FOOD PREPPING TIPS

Start getting a little extra.

When you do a shop, you get what you need for the week or so ahead. Get into the habit of getting a few extra items, it’s like saving a few pennies for a rainy day.

In this case, some extra shelf staple/non-perishable foods, or toiletries, batteries etc. Before you know it, you won’t notice. It would be like having a shop in your own home. But only with the items you or your family like. You would have stocked up on the essentials, with little effort and it won’t break the bank.

An important tip: When you shop, don’t think ‘I’ve already got plenty of those’ Those extra items are the basis of your self-reliance. Always get that little extra. You will have started to be more prepared that most people out there.

Rotate your food. FIFO method (First in, first out).

We all check the expire dates on the food we buy in our normal weekly shop, we use the nearest best before dates first. Do the same with any extra supplies that you get. Don’t get and forget! When you will need it, you may not be able to use it.

Remember, get what you like, so you will enjoy it.

Foods from your supermarket

What to look for when you are shopping. I use my own acronym C.L.E.A.N.E.D.

Calorie density.

Some foods can be high in calories, depending on how it is made. Example being MRE’s or protein bars.

Aim for at least 2000cal for a woman, 2500cal for a man and 1600cal for a child (6-12 yrs.) 

Long shelf life.

Try to avoid anything that doesn’t last at least a year. Most cans will have a shelf life of a couple of years. Pasta, rice and other non-perishables a few more years, depending on the packaging.

Easy to store. Durable packaging, like a can, sealed box or glass, it is a lot better than packaging you’d find with crisps. Chilled or frozen foods are not automatically disqualified, just be mindful, what if the power goes out? You would waste a lot.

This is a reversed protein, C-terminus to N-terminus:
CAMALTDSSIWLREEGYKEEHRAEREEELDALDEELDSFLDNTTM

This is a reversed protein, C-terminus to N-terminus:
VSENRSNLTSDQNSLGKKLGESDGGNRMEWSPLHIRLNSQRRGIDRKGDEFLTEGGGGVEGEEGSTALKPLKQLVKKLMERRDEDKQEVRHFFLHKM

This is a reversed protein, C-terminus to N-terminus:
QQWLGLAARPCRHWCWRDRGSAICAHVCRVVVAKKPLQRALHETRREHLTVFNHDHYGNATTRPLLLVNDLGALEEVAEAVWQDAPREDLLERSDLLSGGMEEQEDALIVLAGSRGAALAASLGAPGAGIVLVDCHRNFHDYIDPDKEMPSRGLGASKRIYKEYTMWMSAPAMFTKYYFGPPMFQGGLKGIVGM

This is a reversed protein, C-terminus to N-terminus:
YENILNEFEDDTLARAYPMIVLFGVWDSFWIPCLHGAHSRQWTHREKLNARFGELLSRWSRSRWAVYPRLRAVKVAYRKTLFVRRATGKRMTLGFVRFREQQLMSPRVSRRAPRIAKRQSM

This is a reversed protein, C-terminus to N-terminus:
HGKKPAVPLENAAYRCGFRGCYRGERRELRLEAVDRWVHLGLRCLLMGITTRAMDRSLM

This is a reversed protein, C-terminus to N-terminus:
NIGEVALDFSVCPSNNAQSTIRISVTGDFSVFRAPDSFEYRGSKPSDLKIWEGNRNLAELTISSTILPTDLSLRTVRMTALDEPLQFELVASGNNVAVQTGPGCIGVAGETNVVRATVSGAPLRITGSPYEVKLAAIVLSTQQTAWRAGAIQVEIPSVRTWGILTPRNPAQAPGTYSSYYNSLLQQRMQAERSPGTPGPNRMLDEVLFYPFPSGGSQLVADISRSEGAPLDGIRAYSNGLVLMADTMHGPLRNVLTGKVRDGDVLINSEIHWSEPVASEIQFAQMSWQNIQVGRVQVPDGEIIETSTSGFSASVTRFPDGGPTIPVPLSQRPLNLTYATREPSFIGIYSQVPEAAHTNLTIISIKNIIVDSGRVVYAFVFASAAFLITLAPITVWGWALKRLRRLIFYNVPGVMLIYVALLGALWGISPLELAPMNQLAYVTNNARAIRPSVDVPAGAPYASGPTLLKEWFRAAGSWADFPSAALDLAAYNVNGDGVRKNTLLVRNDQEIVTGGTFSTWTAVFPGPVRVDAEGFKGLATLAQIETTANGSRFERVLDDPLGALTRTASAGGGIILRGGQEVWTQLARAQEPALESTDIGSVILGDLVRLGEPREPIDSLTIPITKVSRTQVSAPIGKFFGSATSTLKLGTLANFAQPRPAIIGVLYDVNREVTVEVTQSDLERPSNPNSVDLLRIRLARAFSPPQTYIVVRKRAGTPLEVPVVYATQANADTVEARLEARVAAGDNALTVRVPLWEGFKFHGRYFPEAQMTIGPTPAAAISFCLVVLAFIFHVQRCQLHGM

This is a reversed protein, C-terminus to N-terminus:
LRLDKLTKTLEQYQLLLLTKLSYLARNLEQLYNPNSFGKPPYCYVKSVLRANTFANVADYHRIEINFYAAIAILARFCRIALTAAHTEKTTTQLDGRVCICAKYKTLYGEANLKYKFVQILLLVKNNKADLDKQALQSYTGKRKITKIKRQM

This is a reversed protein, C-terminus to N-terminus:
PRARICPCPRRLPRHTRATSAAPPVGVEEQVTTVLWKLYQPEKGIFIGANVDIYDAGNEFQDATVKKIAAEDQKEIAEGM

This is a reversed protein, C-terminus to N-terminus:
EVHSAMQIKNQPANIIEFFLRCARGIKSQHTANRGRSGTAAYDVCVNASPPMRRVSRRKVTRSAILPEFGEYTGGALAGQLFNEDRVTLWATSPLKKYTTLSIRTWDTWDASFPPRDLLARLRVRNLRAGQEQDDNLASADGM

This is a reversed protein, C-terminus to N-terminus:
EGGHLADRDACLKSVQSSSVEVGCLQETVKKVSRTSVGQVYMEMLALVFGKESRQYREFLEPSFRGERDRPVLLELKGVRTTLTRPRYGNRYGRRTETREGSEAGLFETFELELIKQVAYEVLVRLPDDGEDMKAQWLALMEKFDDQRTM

Assortment.

Variety is also a key thing to remember. Don’t just go for the basic rice, pasta and beans, you’ll get fed up with it quickly. Choose wisely. You want to be comfortable with your foods and of course enjoy them. Get yourself some extra herbs and spices, this will make a great difference to the quality and the taste of your foods.

Nutritional.

Healthy food should be a good part of your supplies, some comfort food for your needs is important and are valuable in a crisis, you don’t want to over do it by living off snacks, chocolate and junk foods. 

Easy to prepare.

Make it easy on yourself, in an emergency you would need to have foods that is easy to prepare, or easy to add to other foods or ingredients.

Dietary restrictions.

Use the foods that you would regularly eat, depending on your dietary needs. Be mindful of any restrictions you may have. (example. lactose or gluten.)

 

Shelf-stable or non-perishable foods

Foods that can be safely stored at room temperature, or “on the shelf,” are called “shelf stable.” These can be found in most supermarkets and stores. These do include, canned and bottled foods, rice (cooked or pre-cooked), pasta, flour, sugar, spices, (open and reseal in mylar bags, so it lasts longer) oils, and foods processed in aseptic, (ensures that food & packaging materials are free from bacteria). or food grade packages. There is also other products that do not require refrigeration until after opening.

Some foods will need to be refrigerated, these will say so on the packaging.

The main six enemies of storing food

Temperature. Oxygen. Moisture. Light. Pests. Time.

Your foods will last a lot longer if you can limit the above.

Anything that you unopen in your home and store may not last as long as if it was in your shed or garage.

Some dry goods will need to be opened and repackaged, I find that using mylar bags is the best, (I will add a section on this later on). Some goods will need some oxygen absorbers added. Keep your stored food off the floor, if you are storing then not in your home. Some of the items that you will buy will have a long shelf life, these would probably last longer with the correct storage method and they do not get damaged or tins getting rusty.

 It is always a best practice to check your products on a regular basis. 

Botulism is a life threating danger, it can happen in canned goods, home canning and even some vegetables. 

If any of your goods are leaking or bulging, cans that are badly damaged, cracked jars or jars with loose lids, or the button has popped on store brought food. DO NOT USE Also canned food with a bad odour, or any container that when opening it squirts its contents or liquid at you.

As long as the can or jar/bottle is in good shape, the contents should be safe to eat, please note that the texture, taste and nutritional value of the food can decline over time that you keep it, so keep to the method F.I.F.O.

So, in short. If it’s damaged in any way, BIN IT.